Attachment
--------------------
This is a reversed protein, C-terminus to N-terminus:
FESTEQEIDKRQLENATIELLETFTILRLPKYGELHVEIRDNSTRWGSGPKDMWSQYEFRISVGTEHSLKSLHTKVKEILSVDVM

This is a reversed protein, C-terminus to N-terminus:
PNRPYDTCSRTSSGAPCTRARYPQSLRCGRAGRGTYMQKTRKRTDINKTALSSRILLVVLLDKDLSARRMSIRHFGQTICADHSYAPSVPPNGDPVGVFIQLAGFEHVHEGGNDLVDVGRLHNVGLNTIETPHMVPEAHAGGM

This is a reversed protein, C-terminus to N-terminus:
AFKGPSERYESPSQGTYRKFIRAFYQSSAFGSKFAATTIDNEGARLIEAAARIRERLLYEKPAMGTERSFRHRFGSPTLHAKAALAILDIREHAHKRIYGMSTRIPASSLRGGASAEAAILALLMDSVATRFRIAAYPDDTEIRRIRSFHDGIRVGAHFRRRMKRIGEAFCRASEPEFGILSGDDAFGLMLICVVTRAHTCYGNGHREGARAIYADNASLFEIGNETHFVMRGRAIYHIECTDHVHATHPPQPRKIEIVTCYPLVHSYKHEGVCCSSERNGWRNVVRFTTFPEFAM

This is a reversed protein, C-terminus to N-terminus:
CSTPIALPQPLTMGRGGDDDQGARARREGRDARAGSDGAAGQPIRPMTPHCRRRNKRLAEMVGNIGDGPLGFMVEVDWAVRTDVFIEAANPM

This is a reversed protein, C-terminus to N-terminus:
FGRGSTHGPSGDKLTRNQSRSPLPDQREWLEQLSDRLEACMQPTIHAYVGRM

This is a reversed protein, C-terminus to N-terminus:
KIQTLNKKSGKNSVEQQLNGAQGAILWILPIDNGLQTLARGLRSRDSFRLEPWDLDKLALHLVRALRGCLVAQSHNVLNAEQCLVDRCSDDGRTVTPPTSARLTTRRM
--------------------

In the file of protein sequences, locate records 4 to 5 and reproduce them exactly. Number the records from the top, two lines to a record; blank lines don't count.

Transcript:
This is a reversed protein, C-terminus to N-terminus:
CSTPIALPQPLTMGRGGDDDQGARARREGRDARAGSDGAAGQPIRPMTPHCRRRNKRLAEMVGNIGDGPLGFMVEVDWAVRTDVFIEAANPM

This is a reversed protein, C-terminus to N-terminus:
FGRGSTHGPSGDKLTRNQSRSPLPDQREWLEQLSDRLEACMQPTIHAYVGRM